Wednesday, April 7, 2010

Too Cool for You? Whither the PCA

As General Assembly approaches one wonders what will come of the ongoing debates about deaconesses and Federal Vision.  While those issues are important there seems to be an overall issue that is going unaddressed. 

Below is an excerpt of an article that I've cited before.  It seems like a good time to link to it again.  Here Darryl Hart raises some probing questions of us who call the PCA our home. 

"Calvary OPC in Glenside, Pennsylvania is a fairly vanilla Orthodox Presbyterian congregation. Granted, the exterior is aesthetically quirky, and the constraints of parking leave visitors wondering if they’ll be left behind should the rapture occur during a service. But the services are modest, centered on the word read and preached, the hymns are traditional; the Supper is administered once a month. Calvary is by no means high church, nor is it happy-clappy.

So when the PCA decides to plant a congregation only two miles from Calvary OPC, some on both sides might wonder about the need or advisability of a new conservative Presbyterian work in the area. What makes the situation even more anomalous is that the new plant is a daughter church of Tenth Presbyterian, a Center City Philadelphia congregation whose worship differs from Calvary’s only noticeably by virtue of special music...

Comity agreements aside...if Bible-believing Presbyterians in the Northwest section of Philadelphia and the southeastern parts of Montgomery County were looking for a church with reliable preaching, sane worship, Sunday school and catechesis, and fairly winsome fellowship, why would they pass over Calvary OPC?

One possible reason for the inability of PCA Philadelphians to recommend Calvary OPC to Presbyterian communicants in the area is that the PCA, even in some of its more traditional sectors, like Tenth, no longer cultivates a sense of being Presbyterian. Instead, what appears to drive the PCA, and has been doing so since roughly 1995 when Tim Keller and Redeemer Presbyterian Church in New York City became such a phenomenon, is exegeting, engaging, and redeeming the culture. From Keller’s “word and deed” model of ministry, cultural transformationalism as a working assumption at the denomination’s Covenant College, Equip magazine’s self-conscious effort to be hip, to Mission to North America’s self-understanding of home missions and the relevance of a congregation to its community, the PCA’s members, and increasingly her ministers as well, are less recognizable as Presbyterian than they are as evangelical Protestants who do not want to be mistaken for the Religious Right (emphasis mine). They appear to want to establish the Lordship of Christ over America without the baggage of Rush Limbaugh or D. James Kennedy.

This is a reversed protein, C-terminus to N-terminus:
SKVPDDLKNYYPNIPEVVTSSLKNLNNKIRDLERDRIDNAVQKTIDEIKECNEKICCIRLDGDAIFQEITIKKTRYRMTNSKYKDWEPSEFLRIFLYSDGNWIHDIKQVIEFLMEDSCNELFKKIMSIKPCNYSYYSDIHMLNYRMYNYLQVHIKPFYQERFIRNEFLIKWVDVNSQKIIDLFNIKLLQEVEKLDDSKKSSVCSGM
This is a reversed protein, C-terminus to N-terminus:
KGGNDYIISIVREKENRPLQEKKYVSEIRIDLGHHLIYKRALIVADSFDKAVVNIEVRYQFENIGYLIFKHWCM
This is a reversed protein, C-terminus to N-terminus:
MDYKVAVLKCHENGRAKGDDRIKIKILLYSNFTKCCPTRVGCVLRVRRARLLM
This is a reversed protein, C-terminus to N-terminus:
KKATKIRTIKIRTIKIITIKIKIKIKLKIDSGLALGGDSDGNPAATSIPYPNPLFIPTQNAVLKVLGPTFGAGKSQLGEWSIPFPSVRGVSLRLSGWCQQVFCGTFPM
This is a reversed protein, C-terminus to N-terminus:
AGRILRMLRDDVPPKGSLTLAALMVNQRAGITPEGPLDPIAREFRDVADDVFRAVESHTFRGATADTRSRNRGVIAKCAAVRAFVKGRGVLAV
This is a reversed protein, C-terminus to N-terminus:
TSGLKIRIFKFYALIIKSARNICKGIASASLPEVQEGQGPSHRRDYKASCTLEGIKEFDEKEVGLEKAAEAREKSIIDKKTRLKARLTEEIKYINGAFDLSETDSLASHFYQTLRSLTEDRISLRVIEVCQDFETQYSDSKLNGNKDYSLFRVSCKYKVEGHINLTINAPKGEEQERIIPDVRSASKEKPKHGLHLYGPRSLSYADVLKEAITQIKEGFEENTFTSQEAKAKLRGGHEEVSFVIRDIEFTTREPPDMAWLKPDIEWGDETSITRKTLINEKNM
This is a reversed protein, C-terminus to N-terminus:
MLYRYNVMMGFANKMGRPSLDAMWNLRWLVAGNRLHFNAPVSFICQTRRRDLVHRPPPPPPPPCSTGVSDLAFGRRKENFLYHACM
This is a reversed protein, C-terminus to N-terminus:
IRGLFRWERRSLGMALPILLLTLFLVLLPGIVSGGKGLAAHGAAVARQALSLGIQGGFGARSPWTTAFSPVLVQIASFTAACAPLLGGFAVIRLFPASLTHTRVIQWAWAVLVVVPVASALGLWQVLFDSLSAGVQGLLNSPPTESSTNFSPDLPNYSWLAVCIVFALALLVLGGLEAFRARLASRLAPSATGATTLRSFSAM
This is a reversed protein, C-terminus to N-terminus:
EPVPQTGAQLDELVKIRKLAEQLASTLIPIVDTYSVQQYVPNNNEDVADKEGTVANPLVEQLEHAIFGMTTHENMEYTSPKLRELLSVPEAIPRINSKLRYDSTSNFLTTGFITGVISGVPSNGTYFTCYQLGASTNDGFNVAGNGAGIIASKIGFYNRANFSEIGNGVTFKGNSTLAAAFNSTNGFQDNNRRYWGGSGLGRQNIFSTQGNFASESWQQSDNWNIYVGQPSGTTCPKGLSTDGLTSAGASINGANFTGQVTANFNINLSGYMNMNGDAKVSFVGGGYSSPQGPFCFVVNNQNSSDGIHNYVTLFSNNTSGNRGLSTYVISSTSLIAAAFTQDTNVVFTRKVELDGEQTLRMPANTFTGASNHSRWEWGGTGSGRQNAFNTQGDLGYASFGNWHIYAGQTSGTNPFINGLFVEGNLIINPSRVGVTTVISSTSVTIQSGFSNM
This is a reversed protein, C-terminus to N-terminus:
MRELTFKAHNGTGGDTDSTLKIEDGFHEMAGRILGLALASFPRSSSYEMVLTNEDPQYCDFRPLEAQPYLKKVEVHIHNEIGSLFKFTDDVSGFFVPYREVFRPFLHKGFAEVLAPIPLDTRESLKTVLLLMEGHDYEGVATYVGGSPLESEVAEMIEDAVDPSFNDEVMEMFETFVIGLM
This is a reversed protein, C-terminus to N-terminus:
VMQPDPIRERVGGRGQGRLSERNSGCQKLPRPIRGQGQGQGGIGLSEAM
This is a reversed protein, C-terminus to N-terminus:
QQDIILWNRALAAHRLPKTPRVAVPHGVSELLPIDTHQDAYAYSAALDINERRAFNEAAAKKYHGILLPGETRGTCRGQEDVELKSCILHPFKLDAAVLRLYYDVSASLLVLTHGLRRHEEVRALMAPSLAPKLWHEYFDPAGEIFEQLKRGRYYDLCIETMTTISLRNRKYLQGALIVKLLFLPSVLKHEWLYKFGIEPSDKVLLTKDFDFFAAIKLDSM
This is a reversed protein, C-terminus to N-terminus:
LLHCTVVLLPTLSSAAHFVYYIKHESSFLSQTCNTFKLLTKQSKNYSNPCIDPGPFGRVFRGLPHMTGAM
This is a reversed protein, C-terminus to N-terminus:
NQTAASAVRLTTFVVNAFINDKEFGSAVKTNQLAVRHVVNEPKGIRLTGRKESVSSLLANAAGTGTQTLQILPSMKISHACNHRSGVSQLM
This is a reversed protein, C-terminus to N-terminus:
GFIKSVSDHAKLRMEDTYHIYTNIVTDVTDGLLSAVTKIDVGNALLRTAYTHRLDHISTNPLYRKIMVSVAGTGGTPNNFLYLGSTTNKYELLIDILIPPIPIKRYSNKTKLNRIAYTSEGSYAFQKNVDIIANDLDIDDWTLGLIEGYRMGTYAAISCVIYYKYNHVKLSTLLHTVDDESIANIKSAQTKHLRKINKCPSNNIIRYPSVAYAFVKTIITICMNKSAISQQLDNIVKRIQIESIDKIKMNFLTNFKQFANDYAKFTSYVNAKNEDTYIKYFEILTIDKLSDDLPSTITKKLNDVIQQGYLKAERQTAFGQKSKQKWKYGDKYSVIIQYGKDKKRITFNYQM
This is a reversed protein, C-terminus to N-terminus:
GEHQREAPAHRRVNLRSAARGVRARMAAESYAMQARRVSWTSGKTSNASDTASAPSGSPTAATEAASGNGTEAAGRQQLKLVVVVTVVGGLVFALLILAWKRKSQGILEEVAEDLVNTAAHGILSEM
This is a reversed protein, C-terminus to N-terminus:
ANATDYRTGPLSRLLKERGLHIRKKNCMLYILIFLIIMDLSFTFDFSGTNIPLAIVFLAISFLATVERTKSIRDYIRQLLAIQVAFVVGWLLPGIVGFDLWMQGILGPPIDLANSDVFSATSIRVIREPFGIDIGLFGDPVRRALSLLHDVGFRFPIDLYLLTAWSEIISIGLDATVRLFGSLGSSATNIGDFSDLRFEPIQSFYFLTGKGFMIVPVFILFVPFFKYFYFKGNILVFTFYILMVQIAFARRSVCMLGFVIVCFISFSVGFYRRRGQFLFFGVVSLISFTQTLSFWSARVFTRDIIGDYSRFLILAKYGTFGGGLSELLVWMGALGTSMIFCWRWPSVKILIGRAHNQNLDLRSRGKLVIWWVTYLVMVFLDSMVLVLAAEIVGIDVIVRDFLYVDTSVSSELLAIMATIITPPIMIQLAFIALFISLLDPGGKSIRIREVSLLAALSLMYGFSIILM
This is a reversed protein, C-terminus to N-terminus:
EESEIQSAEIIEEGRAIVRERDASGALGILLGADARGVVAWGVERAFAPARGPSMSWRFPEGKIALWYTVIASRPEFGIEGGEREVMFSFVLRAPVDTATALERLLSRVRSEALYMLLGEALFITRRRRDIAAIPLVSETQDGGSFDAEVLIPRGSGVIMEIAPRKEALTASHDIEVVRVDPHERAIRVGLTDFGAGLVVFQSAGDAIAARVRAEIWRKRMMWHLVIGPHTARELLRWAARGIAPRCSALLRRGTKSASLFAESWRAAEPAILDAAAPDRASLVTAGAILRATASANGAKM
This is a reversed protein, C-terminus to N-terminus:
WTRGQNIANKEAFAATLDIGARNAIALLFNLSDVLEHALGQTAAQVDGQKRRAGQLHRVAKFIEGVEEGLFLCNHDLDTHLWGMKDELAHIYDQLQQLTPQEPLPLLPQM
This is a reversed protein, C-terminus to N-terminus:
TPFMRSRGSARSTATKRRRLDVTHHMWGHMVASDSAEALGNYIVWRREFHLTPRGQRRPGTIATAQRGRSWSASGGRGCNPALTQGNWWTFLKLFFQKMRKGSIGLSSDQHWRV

This puts the PCA in an odd predicament. It is in fellowship with communions that should be reasonably attractive to its members should they be moving to a new location or looking for a church while traveling away from home.  As it happens, however, the communions with whom the PCA has the closest ties through NAPARC are expressions of Reformed Protestantism increasingly foreign to the ministry of the PCA (emphasis mine). Those communions represent various branches of twentieth-century Dutch Reformed (Free Reformed, United Reformed), or contemporary expressions of Scottish Presbyterianism (the Covenanters and the Associate Reformed), or older version of American Presbyterianism (the OPC). In effect, the PCA does not seem to be giving its own members enough acquaintance with the Reformed tradition to feel comfortable in these other embodiments of it.  Instead, the understanding of the Reformed tradition and Presbyterian ministry within the PCA apparently makes her members uncomfortable with those who practice the Reformed faith differently from PCA’s quest for relevance and influence (emphasis mine)... 
So the question is which way is the PCA headed. Is it moving in directions that are recognizably Reformed? Are its officers and members capable of discerning and encouraging ties to churches of like faith and practice if the faith and practice of the PCA is increasingly without coherence (emphasis mine)? The PCA appears to be heading down the path that the CRC turned almost twenty years ago. Will that make the PCA too cool to hang out with Covenanters, conservative Dutch Reformed, and Orthodox Presbyterians?"

I hope that all who care about the PCA understand that Federal Vision theology, deaconesses & the role of women, emergent/emerging theology, etc. are symptoms of a larger illness.  Until that illness is diagnosed and treated we will continue to talk past one another. 

Click on the link to read the full article which includes insight from the head of one of the PCA's agencies.

Old Life Theological Society » Blog Archive » Too Cool for You? Whither the PCA


Bobby Avant said...
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Anonymous said...
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Kaitiaki said...

I'm not sure if this thread is still open, Dave, but I think if your analysis is correct then you are absolutely right. A Presbyterian Church should be, first and foremost, recognizably Presbyterian.

That implies that sister Church relationships are important and that (as you pointed out) both similarities and differences should be understood by ordinary members. It should make deciding to establish a new work in the same close neighborhood as a sister Church something which is undertaken (at least) with consultation.

I hope something can be done to encourage a return to a more informedly Presbyterian position